Consolidation plan goes to the public
Two Hi-Line schools considering consolidation will hear suggestions on how best to complete the merger at a community meeting on Jan. 13.
The meeting will be facilitated by two consultants, Rich Schaffer and Harry Erickson of Bozeman, to address final concerns regarding consolidation of Kremlin-Gildford Schools and Blue Sky Schools, which serves the Hingham and Rudyard areas.
Schaffer and Erickson were hired by the two school districts last summer to provide insight into the consolidation process. They spent a considerable amount of time in both districts in October, Blue Sky School Superintendent Terry Grant said.
Initially, Chester and Joplin-Inverness school districts were involved in the consolidation talks as well, but opted out early in the process.
The upcoming meeting, which had been tentatively set for Tuesday in Hingham, has been moved to the Gildford High School gymnasium because the facility is better able to accommodate a large number of people, Grant said today.
"We originally wanted the meeting to be centrally located between KG and Blue Sky, but there really wasn't an appropriate building in Hingham," Grant said.
KG Superintendent John Ballard said he thinks the meeting will be both interesting and beneficial. "It will provide us with some direction," he added.
The consultants will meet with both school boards prior to the meeting and take final tours of the schools, said Grant. This will give board members a chance to ask questions and the consultants the opportunity to take a conclusive look at the current district arrangements.
The community meeting will begin at 7 p.m. and the consultants plan to take comments from the public for about 45 minutes, Grant said, giving community members the chance to lay all their cards on the table.
"(The consultants) have already interviewed students, teachers and community members, but this will give people the opportunity to voice any last-minute concerns or thoughts, or to show support for the consolidation," he added.
The consultants have not yet revealed any of their findings. "They are being real tight-lipped," Grant said.
He said he thinks the consultants are reserving their suggestions until the community members have their final say.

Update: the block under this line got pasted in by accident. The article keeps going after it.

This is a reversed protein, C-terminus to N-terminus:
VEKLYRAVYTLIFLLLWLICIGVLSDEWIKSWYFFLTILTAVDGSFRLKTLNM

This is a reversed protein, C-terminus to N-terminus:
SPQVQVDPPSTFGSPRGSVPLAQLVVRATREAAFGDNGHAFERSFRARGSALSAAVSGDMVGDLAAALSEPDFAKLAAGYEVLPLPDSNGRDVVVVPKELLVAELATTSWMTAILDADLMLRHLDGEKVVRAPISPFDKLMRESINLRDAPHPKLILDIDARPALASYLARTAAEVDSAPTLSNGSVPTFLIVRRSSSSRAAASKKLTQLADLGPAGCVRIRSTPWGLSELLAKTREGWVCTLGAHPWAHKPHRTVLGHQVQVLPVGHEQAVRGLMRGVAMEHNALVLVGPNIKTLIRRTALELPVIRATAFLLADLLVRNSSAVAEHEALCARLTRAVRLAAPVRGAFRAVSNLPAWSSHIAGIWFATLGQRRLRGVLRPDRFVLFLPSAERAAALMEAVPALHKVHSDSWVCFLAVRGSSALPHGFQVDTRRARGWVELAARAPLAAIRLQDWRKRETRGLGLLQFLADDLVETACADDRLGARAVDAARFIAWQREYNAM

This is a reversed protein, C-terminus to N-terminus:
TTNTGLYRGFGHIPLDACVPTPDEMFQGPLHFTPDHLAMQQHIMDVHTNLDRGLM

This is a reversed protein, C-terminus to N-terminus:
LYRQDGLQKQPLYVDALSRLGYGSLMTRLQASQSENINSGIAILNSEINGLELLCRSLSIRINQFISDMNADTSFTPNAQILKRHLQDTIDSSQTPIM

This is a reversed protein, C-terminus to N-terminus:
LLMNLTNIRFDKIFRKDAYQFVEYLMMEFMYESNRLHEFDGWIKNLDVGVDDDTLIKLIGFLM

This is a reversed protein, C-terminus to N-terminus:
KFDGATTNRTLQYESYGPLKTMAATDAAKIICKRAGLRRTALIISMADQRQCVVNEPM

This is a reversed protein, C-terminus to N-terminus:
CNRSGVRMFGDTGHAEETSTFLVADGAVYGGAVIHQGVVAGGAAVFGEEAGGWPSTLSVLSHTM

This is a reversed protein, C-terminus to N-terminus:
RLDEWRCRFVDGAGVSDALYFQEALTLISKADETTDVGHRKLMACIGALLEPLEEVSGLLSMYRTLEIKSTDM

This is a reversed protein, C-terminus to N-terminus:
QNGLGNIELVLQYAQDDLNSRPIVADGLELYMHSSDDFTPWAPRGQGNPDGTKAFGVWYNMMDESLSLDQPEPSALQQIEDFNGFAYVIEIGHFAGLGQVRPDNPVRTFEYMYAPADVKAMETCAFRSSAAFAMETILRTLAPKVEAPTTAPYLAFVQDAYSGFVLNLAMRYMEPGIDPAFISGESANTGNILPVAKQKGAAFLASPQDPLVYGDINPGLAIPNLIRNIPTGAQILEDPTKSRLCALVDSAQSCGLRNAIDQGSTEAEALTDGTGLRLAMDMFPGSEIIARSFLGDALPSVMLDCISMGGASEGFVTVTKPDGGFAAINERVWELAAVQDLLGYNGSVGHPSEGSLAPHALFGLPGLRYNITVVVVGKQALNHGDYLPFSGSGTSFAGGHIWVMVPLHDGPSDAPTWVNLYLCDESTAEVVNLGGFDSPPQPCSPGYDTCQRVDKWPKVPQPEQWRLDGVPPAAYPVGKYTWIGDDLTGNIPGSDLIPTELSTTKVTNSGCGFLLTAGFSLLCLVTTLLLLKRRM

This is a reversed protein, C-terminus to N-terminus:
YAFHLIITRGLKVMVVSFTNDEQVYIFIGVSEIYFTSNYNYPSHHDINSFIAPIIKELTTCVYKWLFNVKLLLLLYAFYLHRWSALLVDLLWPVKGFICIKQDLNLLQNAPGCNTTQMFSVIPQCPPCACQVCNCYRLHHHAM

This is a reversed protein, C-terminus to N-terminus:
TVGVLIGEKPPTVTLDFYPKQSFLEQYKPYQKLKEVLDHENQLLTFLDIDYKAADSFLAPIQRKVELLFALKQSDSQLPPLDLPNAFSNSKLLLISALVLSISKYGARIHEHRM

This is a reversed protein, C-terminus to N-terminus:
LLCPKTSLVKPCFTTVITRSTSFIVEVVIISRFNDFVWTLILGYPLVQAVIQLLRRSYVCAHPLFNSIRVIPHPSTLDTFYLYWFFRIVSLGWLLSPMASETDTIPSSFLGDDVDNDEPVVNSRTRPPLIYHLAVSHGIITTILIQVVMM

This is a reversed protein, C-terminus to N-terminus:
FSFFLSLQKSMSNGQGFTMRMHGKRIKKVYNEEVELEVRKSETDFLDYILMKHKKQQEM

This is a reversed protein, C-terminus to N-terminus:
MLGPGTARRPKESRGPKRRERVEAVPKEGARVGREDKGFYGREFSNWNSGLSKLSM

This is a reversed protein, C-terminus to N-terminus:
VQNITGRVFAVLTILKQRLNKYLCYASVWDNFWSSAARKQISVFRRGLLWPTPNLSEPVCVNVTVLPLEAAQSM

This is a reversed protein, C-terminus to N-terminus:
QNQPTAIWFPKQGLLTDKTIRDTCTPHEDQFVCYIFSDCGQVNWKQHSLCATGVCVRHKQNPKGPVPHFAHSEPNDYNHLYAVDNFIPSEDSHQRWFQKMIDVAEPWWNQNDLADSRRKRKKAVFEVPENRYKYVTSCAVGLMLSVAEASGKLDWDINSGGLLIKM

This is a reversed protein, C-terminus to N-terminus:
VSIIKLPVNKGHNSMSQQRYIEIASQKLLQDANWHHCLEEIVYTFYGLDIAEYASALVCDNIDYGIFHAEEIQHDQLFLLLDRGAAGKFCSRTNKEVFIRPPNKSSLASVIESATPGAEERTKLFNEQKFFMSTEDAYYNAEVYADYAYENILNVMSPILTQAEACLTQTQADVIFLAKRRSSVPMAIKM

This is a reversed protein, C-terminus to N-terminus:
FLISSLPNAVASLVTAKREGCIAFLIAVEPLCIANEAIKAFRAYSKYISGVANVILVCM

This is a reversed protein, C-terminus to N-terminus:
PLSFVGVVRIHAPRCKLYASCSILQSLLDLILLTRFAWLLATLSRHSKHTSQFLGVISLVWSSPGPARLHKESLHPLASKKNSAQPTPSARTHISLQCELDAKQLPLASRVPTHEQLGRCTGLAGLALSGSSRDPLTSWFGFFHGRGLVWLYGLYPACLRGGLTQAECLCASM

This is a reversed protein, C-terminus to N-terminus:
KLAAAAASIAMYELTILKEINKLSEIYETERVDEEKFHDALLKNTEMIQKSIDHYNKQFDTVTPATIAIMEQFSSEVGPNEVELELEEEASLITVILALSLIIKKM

After considering the comments made in the first portion of the meeting, Schaffer and Erickson plan to present their recommendations at 8 p.m.
The big question that will be answered, Grant said, is where the junior high/high school will be located and which town will house the elementary school. Initial planning projected each district would retain one or the other.
Ballard said the location of the schools will have a large impact on the towns because they will either gain or lose extracurricular and sports activities, depending on where the combined high school is located.
"Nobody likes the idea of one of the communities losing a high school," Grant said, "but the outcome of most conversations is that the consolidation will ultimately better serve the needs of our students."
Grant said Blue Sky has experienced a decline in enrollment, which has left it scrambling to produce an adequate lineup of class offerings.
"With the consolidation, we hope to expand our current offerings and offer more sections of certain classes, which will greatly benefit our students and give them greater flexibility in schedling," Grant said.
Ballard added that parents of elementary students seem to be more favorably inclined toward consolidation since enrollment numbers have dropped to one or two students in some classes.
"In consolidating, we would be able to increase class sizes in the elementary grades," Ballard said.
After the recommendations have been made, Grant and Ballard said, the school boards have agreed to carry the issue, with all the recommendations of the consultants, to the voters. A community vote will be held to determine if the consolidation plans will move forward. The vote has not yet been scheduled.
If voters approve the consolidation, the schools will continue separately for the 2003-2004 school year, and will link up for 2004-2005. Grant said the current school boards would continue to govern their respective districts for one more year, while an interim board, devised of members from both current boards, would be appointed and would begin to oversee the details of the consolidation.
Once the integration is complete, an election would be held and board members for the newly consolidated district elected.
Grant said he hopes community members will take the opportunity to attend the meeting and voice their opinions.
"This is a chance to be heard before the recommendations are finalized," Grant added.